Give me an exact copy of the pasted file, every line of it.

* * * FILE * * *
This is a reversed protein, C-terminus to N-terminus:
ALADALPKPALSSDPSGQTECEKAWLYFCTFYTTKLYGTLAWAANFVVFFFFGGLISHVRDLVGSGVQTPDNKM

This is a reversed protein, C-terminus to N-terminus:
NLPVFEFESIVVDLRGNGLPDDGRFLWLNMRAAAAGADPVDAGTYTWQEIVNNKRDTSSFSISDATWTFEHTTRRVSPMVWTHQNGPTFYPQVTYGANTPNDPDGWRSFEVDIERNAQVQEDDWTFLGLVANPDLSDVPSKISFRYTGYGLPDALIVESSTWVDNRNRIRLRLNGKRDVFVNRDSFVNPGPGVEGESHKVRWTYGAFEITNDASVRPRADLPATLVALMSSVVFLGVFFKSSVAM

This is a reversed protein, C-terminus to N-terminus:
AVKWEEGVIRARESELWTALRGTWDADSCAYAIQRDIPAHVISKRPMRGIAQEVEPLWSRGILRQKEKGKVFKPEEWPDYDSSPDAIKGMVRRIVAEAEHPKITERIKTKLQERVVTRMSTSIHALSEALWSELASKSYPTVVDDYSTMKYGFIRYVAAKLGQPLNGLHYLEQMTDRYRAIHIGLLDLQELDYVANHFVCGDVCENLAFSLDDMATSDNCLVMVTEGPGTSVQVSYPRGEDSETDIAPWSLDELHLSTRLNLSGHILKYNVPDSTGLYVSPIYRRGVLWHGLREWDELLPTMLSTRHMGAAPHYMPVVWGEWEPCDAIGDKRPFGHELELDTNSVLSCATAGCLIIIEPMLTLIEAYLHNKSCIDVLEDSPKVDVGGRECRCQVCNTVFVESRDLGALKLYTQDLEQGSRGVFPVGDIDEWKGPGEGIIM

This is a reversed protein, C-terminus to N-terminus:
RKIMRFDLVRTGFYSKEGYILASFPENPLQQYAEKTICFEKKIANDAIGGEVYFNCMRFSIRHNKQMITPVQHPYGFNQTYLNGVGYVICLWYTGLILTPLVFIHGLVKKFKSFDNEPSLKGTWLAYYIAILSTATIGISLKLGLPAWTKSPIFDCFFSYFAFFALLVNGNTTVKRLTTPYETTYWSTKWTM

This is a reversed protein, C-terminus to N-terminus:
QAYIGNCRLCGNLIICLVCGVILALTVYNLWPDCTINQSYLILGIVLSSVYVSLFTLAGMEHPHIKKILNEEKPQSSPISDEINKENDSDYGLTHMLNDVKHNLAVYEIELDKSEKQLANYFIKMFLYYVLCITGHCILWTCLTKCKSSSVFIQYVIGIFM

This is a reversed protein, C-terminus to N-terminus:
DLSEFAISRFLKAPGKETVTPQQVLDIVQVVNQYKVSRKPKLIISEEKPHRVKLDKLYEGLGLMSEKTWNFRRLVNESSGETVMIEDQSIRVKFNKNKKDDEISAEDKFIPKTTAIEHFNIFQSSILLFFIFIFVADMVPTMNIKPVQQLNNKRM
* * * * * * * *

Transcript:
This is a reversed protein, C-terminus to N-terminus:
ALADALPKPALSSDPSGQTECEKAWLYFCTFYTTKLYGTLAWAANFVVFFFFGGLISHVRDLVGSGVQTPDNKM

This is a reversed protein, C-terminus to N-terminus:
NLPVFEFESIVVDLRGNGLPDDGRFLWLNMRAAAAGADPVDAGTYTWQEIVNNKRDTSSFSISDATWTFEHTTRRVSPMVWTHQNGPTFYPQVTYGANTPNDPDGWRSFEVDIERNAQVQEDDWTFLGLVANPDLSDVPSKISFRYTGYGLPDALIVESSTWVDNRNRIRLRLNGKRDVFVNRDSFVNPGPGVEGESHKVRWTYGAFEITNDASVRPRADLPATLVALMSSVVFLGVFFKSSVAM

This is a reversed protein, C-terminus to N-terminus:
AVKWEEGVIRARESELWTALRGTWDADSCAYAIQRDIPAHVISKRPMRGIAQEVEPLWSRGILRQKEKGKVFKPEEWPDYDSSPDAIKGMVRRIVAEAEHPKITERIKTKLQERVVTRMSTSIHALSEALWSELASKSYPTVVDDYSTMKYGFIRYVAAKLGQPLNGLHYLEQMTDRYRAIHIGLLDLQELDYVANHFVCGDVCENLAFSLDDMATSDNCLVMVTEGPGTSVQVSYPRGEDSETDIAPWSLDELHLSTRLNLSGHILKYNVPDSTGLYVSPIYRRGVLWHGLREWDELLPTMLSTRHMGAAPHYMPVVWGEWEPCDAIGDKRPFGHELELDTNSVLSCATAGCLIIIEPMLTLIEAYLHNKSCIDVLEDSPKVDVGGRECRCQVCNTVFVESRDLGALKLYTQDLEQGSRGVFPVGDIDEWKGPGEGIIM

This is a reversed protein, C-terminus to N-terminus:
RKIMRFDLVRTGFYSKEGYILASFPENPLQQYAEKTICFEKKIANDAIGGEVYFNCMRFSIRHNKQMITPVQHPYGFNQTYLNGVGYVICLWYTGLILTPLVFIHGLVKKFKSFDNEPSLKGTWLAYYIAILSTATIGISLKLGLPAWTKSPIFDCFFSYFAFFALLVNGNTTVKRLTTPYETTYWSTKWTM

This is a reversed protein, C-terminus to N-terminus:
QAYIGNCRLCGNLIICLVCGVILALTVYNLWPDCTINQSYLILGIVLSSVYVSLFTLAGMEHPHIKKILNEEKPQSSPISDEINKENDSDYGLTHMLNDVKHNLAVYEIELDKSEKQLANYFIKMFLYYVLCITGHCILWTCLTKCKSSSVFIQYVIGIFM

This is a reversed protein, C-terminus to N-terminus:
DLSEFAISRFLKAPGKETVTPQQVLDIVQVVNQYKVSRKPKLIISEEKPHRVKLDKLYEGLGLMSEKTWNFRRLVNESSGETVMIEDQSIRVKFNKNKKDDEISAEDKFIPKTTAIEHFNIFQSSILLFFIFIFVADMVPTMNIKPVQQLNNKRM